HomeAnimal RescueCat sheltersAnimal shelter workers provide 26 coping strategies for those dealing with euthanasia


Animal shelter workers provide 26 coping strategies for those dealing with euthanasia — 5 Comments

  1. My 34 year old horse was put down in 2007 because of impaction colic. He was shot by the zoo vet because his meat was going to be donated for large carnivore food. It was instantaneous. Red never felt a thing, except the relief from the immense pain the colic was giving him. The vet was professional, and was compassionate to me and my horse. I was heartbroken, of course, but there was nothing to be done to get Red well again, and his death meant that others would live. I had owned Red for 32 years, and he was like a son to me.

  2. I know these are the views of shelter workers at the coal face, but to me they read as a creed for kill apologists. You can rationalise any event, or deed. How did those who operated gas chambers or state executioners justify their work?

    We should be encouraging these people to change the ethos of the kill community, not making it easier for them to assuage their guilt and misery.

    Sorry if this is too much for people, but I am not going to pretend I approve of anything that encourages no emotional or very serious reflection on the terrible state of affairs for cats in the world.

    Amuses me, they say to vent. Just who to? Other shelter workers who are as frustrated, hurt as they are? An unempathic shelter manager who is only keen on box ticking and targets? Their family who may well be hugely distressed/torn apart and damaged by the work that they see is destroying their family member who is a shelter worker?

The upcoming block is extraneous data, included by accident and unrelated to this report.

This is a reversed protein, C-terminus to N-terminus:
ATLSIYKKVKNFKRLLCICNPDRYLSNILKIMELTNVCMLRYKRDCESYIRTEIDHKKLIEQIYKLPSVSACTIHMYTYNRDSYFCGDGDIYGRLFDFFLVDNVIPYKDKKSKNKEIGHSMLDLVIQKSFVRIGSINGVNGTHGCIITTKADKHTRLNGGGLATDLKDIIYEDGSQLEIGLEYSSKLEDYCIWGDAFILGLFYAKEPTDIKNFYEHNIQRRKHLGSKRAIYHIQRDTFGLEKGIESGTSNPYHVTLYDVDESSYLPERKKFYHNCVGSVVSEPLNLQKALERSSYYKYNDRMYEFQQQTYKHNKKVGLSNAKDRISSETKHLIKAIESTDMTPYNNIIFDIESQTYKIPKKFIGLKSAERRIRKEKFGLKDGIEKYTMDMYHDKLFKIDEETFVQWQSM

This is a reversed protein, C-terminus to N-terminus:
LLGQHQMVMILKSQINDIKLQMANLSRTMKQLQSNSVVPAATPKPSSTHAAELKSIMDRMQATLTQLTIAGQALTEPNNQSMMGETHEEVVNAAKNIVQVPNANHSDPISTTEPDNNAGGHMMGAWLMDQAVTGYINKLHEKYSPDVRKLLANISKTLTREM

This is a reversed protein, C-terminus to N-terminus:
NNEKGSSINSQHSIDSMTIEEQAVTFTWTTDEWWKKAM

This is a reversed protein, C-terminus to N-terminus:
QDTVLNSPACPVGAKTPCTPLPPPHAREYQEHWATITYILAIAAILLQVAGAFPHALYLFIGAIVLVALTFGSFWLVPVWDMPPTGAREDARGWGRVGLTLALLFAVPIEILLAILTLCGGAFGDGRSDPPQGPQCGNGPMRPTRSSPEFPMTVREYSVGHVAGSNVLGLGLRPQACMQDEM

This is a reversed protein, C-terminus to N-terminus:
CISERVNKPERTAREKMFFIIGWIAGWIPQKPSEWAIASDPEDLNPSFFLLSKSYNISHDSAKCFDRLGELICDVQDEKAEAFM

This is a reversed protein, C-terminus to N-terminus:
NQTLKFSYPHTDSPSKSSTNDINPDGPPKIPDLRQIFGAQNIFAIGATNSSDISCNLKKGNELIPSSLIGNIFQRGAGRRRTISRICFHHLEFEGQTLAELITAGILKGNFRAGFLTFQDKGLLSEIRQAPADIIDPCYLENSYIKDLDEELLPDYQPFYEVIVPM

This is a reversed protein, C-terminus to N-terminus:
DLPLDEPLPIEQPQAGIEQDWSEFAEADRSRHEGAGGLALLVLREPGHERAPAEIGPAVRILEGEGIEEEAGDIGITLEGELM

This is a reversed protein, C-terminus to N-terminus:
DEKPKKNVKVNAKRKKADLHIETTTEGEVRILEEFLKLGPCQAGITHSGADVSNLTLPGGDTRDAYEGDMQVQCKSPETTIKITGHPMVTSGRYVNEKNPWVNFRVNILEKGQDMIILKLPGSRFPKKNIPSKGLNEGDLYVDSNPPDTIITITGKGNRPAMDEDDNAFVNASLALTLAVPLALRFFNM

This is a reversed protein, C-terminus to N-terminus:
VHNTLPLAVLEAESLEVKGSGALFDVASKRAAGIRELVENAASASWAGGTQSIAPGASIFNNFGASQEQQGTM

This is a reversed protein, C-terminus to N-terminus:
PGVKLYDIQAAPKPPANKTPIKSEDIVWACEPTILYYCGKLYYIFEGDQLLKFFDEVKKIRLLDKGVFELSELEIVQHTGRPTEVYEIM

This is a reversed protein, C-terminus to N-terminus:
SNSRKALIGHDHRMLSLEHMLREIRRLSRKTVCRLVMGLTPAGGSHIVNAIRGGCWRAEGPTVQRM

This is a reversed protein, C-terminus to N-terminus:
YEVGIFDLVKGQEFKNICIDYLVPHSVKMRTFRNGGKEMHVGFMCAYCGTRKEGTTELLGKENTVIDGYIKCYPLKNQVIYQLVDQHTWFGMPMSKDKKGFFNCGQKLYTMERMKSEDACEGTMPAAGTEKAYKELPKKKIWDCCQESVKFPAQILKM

The 12 Steps… https://www.massey.ac.nz/massey/fms/Animal%20Ethics/Documents/Animal-Euthanasia-Support-Guidelines.pdf

    • I agree with you Jane. I just saw to the euthanizing of my 17 year companion Einstein yesterday. I made no effort to make it easier, and I made my views and feelings known to the vet who did it. Einstein was my loyal friend through all those years, and all things considered, there was no room for rationalizing. If Einstein knew what we knew going in, and I’m not sure he didn’t, he would have been horrified, terrified and heart-broken as I was. The vets and techs need to get through their day’s work, but it was the end of my friend’s life and that’s what I honored and cared about. I wasn’t rude but I do resent their effort to make us part of their job training. I don’t need to agree with them or make them feel better or nothing about it, and they need to respect my friend and feelings, period. Sorry but’s just not about them at that time.

      • Albert, I am so sorry that Einstein has gone. I know you will have provided more love, care and friendship to him than any one could imagine. I am sending you much love

        I agree with you about how nursing/support staff can be a crass intrusion at such an inimate, personal time for you both. These people need to be 100% professional, yes they have to learn, but not at such a devastating, sensitive time for the feline and human friends. I’ve refused their presence before now.

        I bet Einstein was a wonderful friend to you. He will live on in your heart.

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